All this money and bureaucracy might be OK if you got a BBC from it, but Germans definitely don't. The quality of the public television programming in Germany is the target of near-universal scorn. Everyone hates something about public TV: The urban haute bourgeoisie hates the folk-music and Schlager festivals and the exploitative shows made to compete with private-TV soap operas and scandal-fests. Conservatives hate what they see as the stifling one-sided political correctness of news coverage and talk shows. Everyone (including me) considers the vast bulk of German TV drama or comedy shows unwatchable.

It should come as no surprise 70% of Germans oppose the TV license fees (g). Seventy percent. That's a pretty high number in a democracy. Granted, when entrenched bureaucratic and governmental interests favor a policy -- and they most certain favor a continuation of fee-based public TV -- that policy can go on forever in Germany. Just think of the Euro, which was introduced over the opposition of 3/4 of the German population. Currently only the right-wing AfD party has staked out a clear position (g) in favor of abolishing the TV fee. Once again, the German "opinion cartel" funnels voters to the right wing: If you are one of the 70 percent of Germans who opposes the TV fee, the AfD is the only party which openly shares your view.

Fee TV is a zombie policy. You can either wait until it falls apart, or you can drive a stake through it now. Knowing Germany, they'll probably opt for the former. It'll be a pretty ugly process.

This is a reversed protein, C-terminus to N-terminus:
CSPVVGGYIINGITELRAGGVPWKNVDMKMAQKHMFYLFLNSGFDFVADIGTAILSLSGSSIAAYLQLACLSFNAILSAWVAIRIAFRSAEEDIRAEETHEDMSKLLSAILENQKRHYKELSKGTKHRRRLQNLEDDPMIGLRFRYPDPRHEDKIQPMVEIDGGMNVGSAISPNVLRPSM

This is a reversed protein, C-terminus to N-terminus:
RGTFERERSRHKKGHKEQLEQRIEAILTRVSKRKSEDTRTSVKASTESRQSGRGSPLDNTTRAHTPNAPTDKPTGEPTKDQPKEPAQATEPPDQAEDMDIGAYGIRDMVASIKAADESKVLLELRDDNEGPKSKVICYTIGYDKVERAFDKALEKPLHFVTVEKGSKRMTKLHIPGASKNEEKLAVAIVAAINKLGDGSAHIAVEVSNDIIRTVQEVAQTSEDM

New From Klaus Johann Grobe: Spagat der Liebe

From das neue album Spagat der Liebe:

Aquarium Drunkard sez:

Krautpop. Speaking of Trouble In Mind Records, earlier this month the Chicago label released Spagat der Liebe, the Zürich based Klaus Johann Grobe’s second LP. Comprised of Sevi Landolt (organ/synths/vocals) and Daniel Bachmann (drums/vocals), the pair continue down the path set out on their initial self-produced singles and 2014’s Im Sinne der Zeit – a groove laden Autobahn equally rooted in their German krautrock forebears, ’90s Stereolab explorations and lo-fi jazz/funk.


AMA with a Syrian Refugee in Germany

A Syrian refugee living in Germany did an AMA recently, and the result was fascinating. He's a young man who ran a successful Internet cafe and left because of threatened conscription. He's gotten asylum and has been in Germany 9 months, learning German.

I've pasted a few of the exchanges I found the most interesting. Reformatted them hastily, since I find reddit's format a bit hard to follow.

First, my favorite exchange of all: 

thegingerduck: How did you learn English? Did you learn while in Syria?

StraightOuttaSyria: Movies, TV-shows, books, music, youtube, internet in general.

thegingerduck: Are you doing the same for german?

StraightOuttaSyria: Yup, the radio and tv are always on, discovered some great German bands and singers, can't read books now but will asap.

OgGorrilaKing: It's Rammstein isn't it? You've been listening to Rammstein.